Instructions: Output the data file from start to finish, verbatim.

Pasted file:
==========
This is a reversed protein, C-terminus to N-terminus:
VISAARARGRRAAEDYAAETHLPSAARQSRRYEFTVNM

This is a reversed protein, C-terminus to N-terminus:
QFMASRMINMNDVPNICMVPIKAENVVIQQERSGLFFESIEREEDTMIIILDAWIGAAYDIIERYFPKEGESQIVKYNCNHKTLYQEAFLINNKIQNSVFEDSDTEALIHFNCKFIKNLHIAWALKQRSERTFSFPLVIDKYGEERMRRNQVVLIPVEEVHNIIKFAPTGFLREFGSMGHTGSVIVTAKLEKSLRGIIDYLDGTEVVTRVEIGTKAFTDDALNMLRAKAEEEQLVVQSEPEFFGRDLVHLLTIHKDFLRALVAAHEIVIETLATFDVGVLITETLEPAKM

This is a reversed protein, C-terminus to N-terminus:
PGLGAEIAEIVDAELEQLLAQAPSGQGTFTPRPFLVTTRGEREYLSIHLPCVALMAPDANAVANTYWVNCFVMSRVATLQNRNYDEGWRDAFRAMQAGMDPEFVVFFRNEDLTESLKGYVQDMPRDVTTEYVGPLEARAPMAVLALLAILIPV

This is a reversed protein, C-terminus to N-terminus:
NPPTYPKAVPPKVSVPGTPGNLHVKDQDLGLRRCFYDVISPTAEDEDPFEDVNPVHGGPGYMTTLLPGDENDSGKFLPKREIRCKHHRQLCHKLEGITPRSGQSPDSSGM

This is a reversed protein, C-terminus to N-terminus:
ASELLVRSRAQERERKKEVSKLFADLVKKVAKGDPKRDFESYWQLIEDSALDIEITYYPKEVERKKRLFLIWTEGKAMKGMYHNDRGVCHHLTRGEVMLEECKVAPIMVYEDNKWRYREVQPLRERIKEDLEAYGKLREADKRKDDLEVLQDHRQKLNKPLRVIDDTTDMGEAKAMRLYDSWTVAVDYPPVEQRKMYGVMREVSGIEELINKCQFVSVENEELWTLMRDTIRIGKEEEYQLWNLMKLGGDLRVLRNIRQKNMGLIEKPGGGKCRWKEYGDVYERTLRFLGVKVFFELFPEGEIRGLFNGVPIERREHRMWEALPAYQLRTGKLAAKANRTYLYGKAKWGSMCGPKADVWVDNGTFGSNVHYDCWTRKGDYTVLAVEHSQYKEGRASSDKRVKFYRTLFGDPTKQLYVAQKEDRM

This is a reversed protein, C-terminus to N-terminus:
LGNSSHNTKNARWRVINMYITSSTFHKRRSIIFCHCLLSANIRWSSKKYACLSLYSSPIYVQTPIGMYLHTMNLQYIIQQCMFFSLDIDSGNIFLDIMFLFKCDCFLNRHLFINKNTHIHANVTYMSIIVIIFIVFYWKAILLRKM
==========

This is a reversed protein, C-terminus to N-terminus:
VISAARARGRRAAEDYAAETHLPSAARQSRRYEFTVNM

This is a reversed protein, C-terminus to N-terminus:
QFMASRMINMNDVPNICMVPIKAENVVIQQERSGLFFESIEREEDTMIIILDAWIGAAYDIIERYFPKEGESQIVKYNCNHKTLYQEAFLINNKIQNSVFEDSDTEALIHFNCKFIKNLHIAWALKQRSERTFSFPLVIDKYGEERMRRNQVVLIPVEEVHNIIKFAPTGFLREFGSMGHTGSVIVTAKLEKSLRGIIDYLDGTEVVTRVEIGTKAFTDDALNMLRAKAEEEQLVVQSEPEFFGRDLVHLLTIHKDFLRALVAAHEIVIETLATFDVGVLITETLEPAKM

This is a reversed protein, C-terminus to N-terminus:
PGLGAEIAEIVDAELEQLLAQAPSGQGTFTPRPFLVTTRGEREYLSIHLPCVALMAPDANAVANTYWVNCFVMSRVATLQNRNYDEGWRDAFRAMQAGMDPEFVVFFRNEDLTESLKGYVQDMPRDVTTEYVGPLEARAPMAVLALLAILIPV

This is a reversed protein, C-terminus to N-terminus:
NPPTYPKAVPPKVSVPGTPGNLHVKDQDLGLRRCFYDVISPTAEDEDPFEDVNPVHGGPGYMTTLLPGDENDSGKFLPKREIRCKHHRQLCHKLEGITPRSGQSPDSSGM

This is a reversed protein, C-terminus to N-terminus:
ASELLVRSRAQERERKKEVSKLFADLVKKVAKGDPKRDFESYWQLIEDSALDIEITYYPKEVERKKRLFLIWTEGKAMKGMYHNDRGVCHHLTRGEVMLEECKVAPIMVYEDNKWRYREVQPLRERIKEDLEAYGKLREADKRKDDLEVLQDHRQKLNKPLRVIDDTTDMGEAKAMRLYDSWTVAVDYPPVEQRKMYGVMREVSGIEELINKCQFVSVENEELWTLMRDTIRIGKEEEYQLWNLMKLGGDLRVLRNIRQKNMGLIEKPGGGKCRWKEYGDVYERTLRFLGVKVFFELFPEGEIRGLFNGVPIERREHRMWEALPAYQLRTGKLAAKANRTYLYGKAKWGSMCGPKADVWVDNGTFGSNVHYDCWTRKGDYTVLAVEHSQYKEGRASSDKRVKFYRTLFGDPTKQLYVAQKEDRM

This is a reversed protein, C-terminus to N-terminus:
LGNSSHNTKNARWRVINMYITSSTFHKRRSIIFCHCLLSANIRWSSKKYACLSLYSSPIYVQTPIGMYLHTMNLQYIIQQCMFFSLDIDSGNIFLDIMFLFKCDCFLNRHLFINKNTHIHANVTYMSIIVIIFIVFYWKAILLRKM